Given the limited data on the views of service providers at grassroots level in the Western Cape about CAMHSS, this study sought the perspectives of a range of frontline service providers across all levels of care and across all health districts in the province. We conducted face-to-face semi-structured individual interviews and focus group discussions and asked clinical staff about their experiences on CAMHSS, and their recommendations for future strategies that might strengthen CAMHSS. The themes that emerged not only highlighted challenges with both hardware and software elements of the health systems for child and adolescent mental health, but also pointed to a number of potential solutions to strengthen CAMHS in the province.
In terms of hardware elements, participants expressed challenges with the lack and inequitable distribution of CAMH resources, heavy workload and the lack of financing. These challenges highlight the lack of structure and coordination, and of governance and leadership in CAMHS, thereby suggesting that services are currently unresponsive to the needs of children and adolescents with mental health problems, and unresponsive to the requirements of service providers at grassroots level. A particular point was made about the lack of child and adolescent mental health services at secondary care (level 2), where primary care staff perceived there to be nothing in between them and specialist CAMH (level 3/tertiary services), and which they found difficult to access.
The software-related challenges identified included a lack of intersectoral collaboration, inadequate training on CAMHS, lack of support for staff, lack of acknowledgement of staff initiatives, negative attitudes of some staff towards the mental health of children and adolescents, and comments on external contributing factors such as stigma, socio-economic challenges and substance use in local communities. These issues suggest gaps in relationships between the provincial leadership, managers, planners and policymakers on the one hand, and service providers at grassroots level on the other. It was clear from the qualitative data that this perceived disconnect had a negative impact on the morale of service providers, risking the quality of service provision for users.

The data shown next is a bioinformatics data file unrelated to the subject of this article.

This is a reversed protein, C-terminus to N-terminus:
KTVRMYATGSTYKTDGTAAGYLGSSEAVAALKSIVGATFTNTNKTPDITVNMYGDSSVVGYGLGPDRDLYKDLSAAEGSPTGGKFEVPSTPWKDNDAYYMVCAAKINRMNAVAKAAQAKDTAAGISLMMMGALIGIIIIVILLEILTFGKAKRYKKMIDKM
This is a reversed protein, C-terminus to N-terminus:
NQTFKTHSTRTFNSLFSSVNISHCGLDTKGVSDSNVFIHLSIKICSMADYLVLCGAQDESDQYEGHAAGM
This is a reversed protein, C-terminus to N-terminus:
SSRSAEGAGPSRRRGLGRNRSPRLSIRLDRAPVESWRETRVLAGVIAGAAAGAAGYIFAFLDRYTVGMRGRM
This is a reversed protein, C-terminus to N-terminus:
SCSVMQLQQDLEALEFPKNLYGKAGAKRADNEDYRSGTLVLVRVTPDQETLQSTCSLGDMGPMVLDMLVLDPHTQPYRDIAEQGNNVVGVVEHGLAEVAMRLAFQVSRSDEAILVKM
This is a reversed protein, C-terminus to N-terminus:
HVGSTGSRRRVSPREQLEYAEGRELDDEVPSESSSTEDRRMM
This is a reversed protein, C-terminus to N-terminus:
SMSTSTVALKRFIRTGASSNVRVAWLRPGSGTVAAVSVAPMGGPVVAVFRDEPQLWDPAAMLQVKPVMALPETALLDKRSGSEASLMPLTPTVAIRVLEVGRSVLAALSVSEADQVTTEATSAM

We also observed interactions between hardware and software elements, and how they impact on each other. For instance, service providers expressed feeling demoralised and inadequate in rendering effective services because of the structural challenges and lack of good leadership and governance in CAMHS. If these challenges are left unresolved, they will continue to threaten job satisfaction and sustainability for service providers . The capacity for CAMHS may be further reduced if and when service providers become intolerant of continuing to work under unfavourable conditions and leave the service.
We were, however, encouraged by the recommendations made by the participants to strengthen CAMHS. With the exception of hardware recommendations to increase staffing and develop dedicated CAMHS at secondary care level, all other recommendations appeared to be software elements that could be implemented almost immediately. The example of one facility where staff introduced innovations to provide a responsive service despite their hardware challenges, exemplified the importance of software elements in service strengthening, i.e. leadership, positive attitudes, acknowledgement and recognition of staff initiative. Chunharas and Davies  pointed out that good leadership at different levels can strengthen a health system. This requires having a vision, setting priorities and mobilising stakeholders and resources to achieve the goals. However, without support from the leadership, staff morale can be impacted negatively, and grassroots innovations can fail, instead of being celebrated and rolled out to other settings. Our findings therefore identified a strong message about the potential to use the local expertise and innovation of mental healthcare staff (often mental health nurses) at grassroots level to strengthen CAMHSS.